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On March 13, 2020, the Oregon Court of Appeals emphasized that trial courts should consider whether family supports can mitigate the risk of harm to children, even when parents have deficits that would otherwise necessitate child welfare system involvement.

In Dept. of Human Services v. M. E., 302 Or App 571 (2020), the Court of Appeals reversed and remanded the trial court’s finding jurisdiction over four children due to mother’s alcohol problem and fathers’ admission that they required DHS assistance to make sure the children were safely parented.  After an incident when mother hit one of her children while intoxicated, mother entered into a DHS-sanctioned protective action agreement.  Under the plan, the children were going to live with their great-aunt and mother would only have supervised contact.  Mother and great-aunt complied with the plan.

Five days later, DHS removed the children from great-aunt because of a singular 20-year old allegation relating to the great-aunt’s husband.

At the jurisdictional hearing two months later, mother argued there was no need for court involvement because the children could be safely cared for by the great-aunt until the mother, who had entered residential drug and alcohol treatment, could resume care of the children.  The court didn’t consider mother’s argument, saying that it was too little too late—once DHS removed the children, the court couldn’t consider whether the children would be safe with the great-aunt.  However, the court did express hope that DHS could place the children with the great-aunt.

The Court of Appeals disagreed, holding “[t]hat a parent did not establish the third-party caregiving arrangement before DHS involvement does not preclude a juvenile court from taking that arrangement into account in assessing whether a child faces the type of current risk of injury or harm that allows for dependency jurisdiction.”

This case continues the line of “family plan” cases that began in 2015 with Dept. of Human Services v. A. B., 271 Or App 354 (2015) and Dept. of Human Services v. A. L., 268 Or App 391 (2015).  In both A.B. and A.L., the Court of Appeals considered cases where, although parents’ behavior presented a risk of harm that would justify dependency jurisdiction, extended family members were safely caring for the children at the time of DHS involvement and therefore jurisdiction was unnecessary.  In essence, the involvement of family members mitigated the risk caused by parental deficits. In Dept. of Human Services v. T. L., 279 Or App 673 (2016), the Court of Appeals determined that evidence that another person is able to assist in caring for a child in a way that mitigates the risk posed by a parent is relevant to whether or not there is a need for continued court jurisdiction.  In Dept. of Human Services v. J. G. K., 298 Or App 398 (2019), the Court of Appeals held that whenever a court is considering jurisdiction, parenting assistance provided by family or friends is relevant to determining whether the child is safe.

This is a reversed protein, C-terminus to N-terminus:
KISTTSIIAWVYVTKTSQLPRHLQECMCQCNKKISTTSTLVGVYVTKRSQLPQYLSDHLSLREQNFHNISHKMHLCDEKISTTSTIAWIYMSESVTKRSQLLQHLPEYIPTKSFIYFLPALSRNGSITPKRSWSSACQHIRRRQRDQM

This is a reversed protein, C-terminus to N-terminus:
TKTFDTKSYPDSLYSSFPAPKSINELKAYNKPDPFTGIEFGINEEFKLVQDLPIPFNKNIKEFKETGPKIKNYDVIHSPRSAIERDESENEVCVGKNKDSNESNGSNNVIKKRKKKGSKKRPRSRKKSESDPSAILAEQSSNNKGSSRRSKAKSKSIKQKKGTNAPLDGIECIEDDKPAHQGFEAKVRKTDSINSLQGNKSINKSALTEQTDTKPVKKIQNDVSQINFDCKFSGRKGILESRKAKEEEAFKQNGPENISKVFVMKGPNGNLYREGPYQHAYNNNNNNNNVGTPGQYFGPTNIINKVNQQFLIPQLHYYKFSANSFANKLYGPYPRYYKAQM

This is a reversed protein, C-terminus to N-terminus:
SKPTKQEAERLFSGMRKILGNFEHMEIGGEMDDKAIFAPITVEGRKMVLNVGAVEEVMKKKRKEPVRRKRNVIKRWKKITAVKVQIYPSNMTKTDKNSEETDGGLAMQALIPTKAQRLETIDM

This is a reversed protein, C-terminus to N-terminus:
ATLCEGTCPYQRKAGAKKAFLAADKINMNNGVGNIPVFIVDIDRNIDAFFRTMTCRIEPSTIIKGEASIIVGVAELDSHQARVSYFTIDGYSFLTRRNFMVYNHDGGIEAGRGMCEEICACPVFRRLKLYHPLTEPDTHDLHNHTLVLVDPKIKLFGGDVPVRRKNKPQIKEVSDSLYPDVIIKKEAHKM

The family plan cases illustrate two key points.  First, parents need not parent alone.  When a parent has deficits, that if unmitigated, would place a child at risk of harm, it is absolutely reasonable to create a protective family plan, relying on safe friends and family to provide parenting assistance.  Second, the focus of the juvenile court must be on child safety.  As long as the family plan sufficiently counters the risk to the child, there is no basis for dependency jurisdiction.

If the involvement of friends and family members sufficiently counters the risk to a child otherwise presented by a parent’s deficits so that the child is safe, dependency jurisdiction is not warranted.